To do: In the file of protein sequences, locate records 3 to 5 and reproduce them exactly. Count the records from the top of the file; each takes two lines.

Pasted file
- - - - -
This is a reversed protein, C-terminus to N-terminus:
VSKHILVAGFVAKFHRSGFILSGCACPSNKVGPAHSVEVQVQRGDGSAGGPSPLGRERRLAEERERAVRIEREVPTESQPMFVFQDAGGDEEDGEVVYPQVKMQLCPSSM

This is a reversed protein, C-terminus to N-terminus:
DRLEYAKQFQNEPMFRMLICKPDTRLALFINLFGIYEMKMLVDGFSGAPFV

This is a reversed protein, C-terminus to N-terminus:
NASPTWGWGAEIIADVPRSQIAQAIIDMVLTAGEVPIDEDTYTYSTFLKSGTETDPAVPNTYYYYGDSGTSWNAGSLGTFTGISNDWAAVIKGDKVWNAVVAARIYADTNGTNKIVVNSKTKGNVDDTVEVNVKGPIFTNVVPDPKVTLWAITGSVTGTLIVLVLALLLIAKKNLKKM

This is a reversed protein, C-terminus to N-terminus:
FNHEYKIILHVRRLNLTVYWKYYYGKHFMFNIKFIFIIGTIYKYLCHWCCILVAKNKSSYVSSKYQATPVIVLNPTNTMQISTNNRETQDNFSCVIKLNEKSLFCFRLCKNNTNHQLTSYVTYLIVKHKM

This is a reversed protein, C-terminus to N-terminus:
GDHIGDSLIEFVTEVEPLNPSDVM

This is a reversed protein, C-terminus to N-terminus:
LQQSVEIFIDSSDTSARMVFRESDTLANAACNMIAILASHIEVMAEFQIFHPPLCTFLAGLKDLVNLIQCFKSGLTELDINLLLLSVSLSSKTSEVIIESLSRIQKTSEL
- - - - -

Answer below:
This is a reversed protein, C-terminus to N-terminus:
NASPTWGWGAEIIADVPRSQIAQAIIDMVLTAGEVPIDEDTYTYSTFLKSGTETDPAVPNTYYYYGDSGTSWNAGSLGTFTGISNDWAAVIKGDKVWNAVVAARIYADTNGTNKIVVNSKTKGNVDDTVEVNVKGPIFTNVVPDPKVTLWAITGSVTGTLIVLVLALLLIAKKNLKKM

This is a reversed protein, C-terminus to N-terminus:
FNHEYKIILHVRRLNLTVYWKYYYGKHFMFNIKFIFIIGTIYKYLCHWCCILVAKNKSSYVSSKYQATPVIVLNPTNTMQISTNNRETQDNFSCVIKLNEKSLFCFRLCKNNTNHQLTSYVTYLIVKHKM

This is a reversed protein, C-terminus to N-terminus:
GDHIGDSLIEFVTEVEPLNPSDVM